Date of Graduation

Spring 5-22-2015

Document Type


Degree Name

Master of Science in International and Development Economics (MSIDEC)


College of Arts and Sciences



First Advisor

Yaniv Stopnitzky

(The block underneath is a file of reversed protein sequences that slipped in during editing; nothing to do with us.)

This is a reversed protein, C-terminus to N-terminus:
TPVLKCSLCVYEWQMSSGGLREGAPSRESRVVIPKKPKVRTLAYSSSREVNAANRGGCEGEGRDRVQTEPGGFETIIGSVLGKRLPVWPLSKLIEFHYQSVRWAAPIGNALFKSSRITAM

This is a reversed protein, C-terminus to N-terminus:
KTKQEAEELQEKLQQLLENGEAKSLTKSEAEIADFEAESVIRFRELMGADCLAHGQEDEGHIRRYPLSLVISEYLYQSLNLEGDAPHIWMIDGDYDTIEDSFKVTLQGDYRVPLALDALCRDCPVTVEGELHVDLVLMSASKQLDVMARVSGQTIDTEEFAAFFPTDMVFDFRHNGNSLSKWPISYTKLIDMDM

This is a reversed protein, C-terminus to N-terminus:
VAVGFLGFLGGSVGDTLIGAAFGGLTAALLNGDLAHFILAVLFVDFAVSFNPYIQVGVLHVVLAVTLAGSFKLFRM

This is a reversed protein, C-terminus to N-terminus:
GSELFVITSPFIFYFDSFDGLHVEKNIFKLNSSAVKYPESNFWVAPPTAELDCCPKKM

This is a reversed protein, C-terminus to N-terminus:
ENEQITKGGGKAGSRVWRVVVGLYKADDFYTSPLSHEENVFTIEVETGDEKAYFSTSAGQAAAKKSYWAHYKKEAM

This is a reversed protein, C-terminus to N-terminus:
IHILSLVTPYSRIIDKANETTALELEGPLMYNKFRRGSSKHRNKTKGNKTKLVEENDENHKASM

Overfishing and the destruction of fishing commons in developing countries is a growing problem. Policymakers and local community leaders are looking for solutions to keep their fishing commons sustainable. Fines and enforcement mechanisms are commonly suggested to help preserve the commons. This paper discusses a novel artefactual experiment conducted throughout several fishing communities in Tanzania to determine the effect of enforcing a ban on illegal fishing gear on fishing behavior. Results indicate that the fishers in the enforcement treatment group depleted the fish stock significantly faster than the unenforced control group. One possible explanation for this result is that the players in the enforcement group responded to cheating players by increasing their fishing efforts as a grim trigger response. Alternatively, the ban and subsequent enforcement mechanism crowded out fishers’ intrinsic attitudes to sustain the resource for future rounds in the game. The fishers may have been more focused on not using illegal fishing gear than they were with sustaining the resource.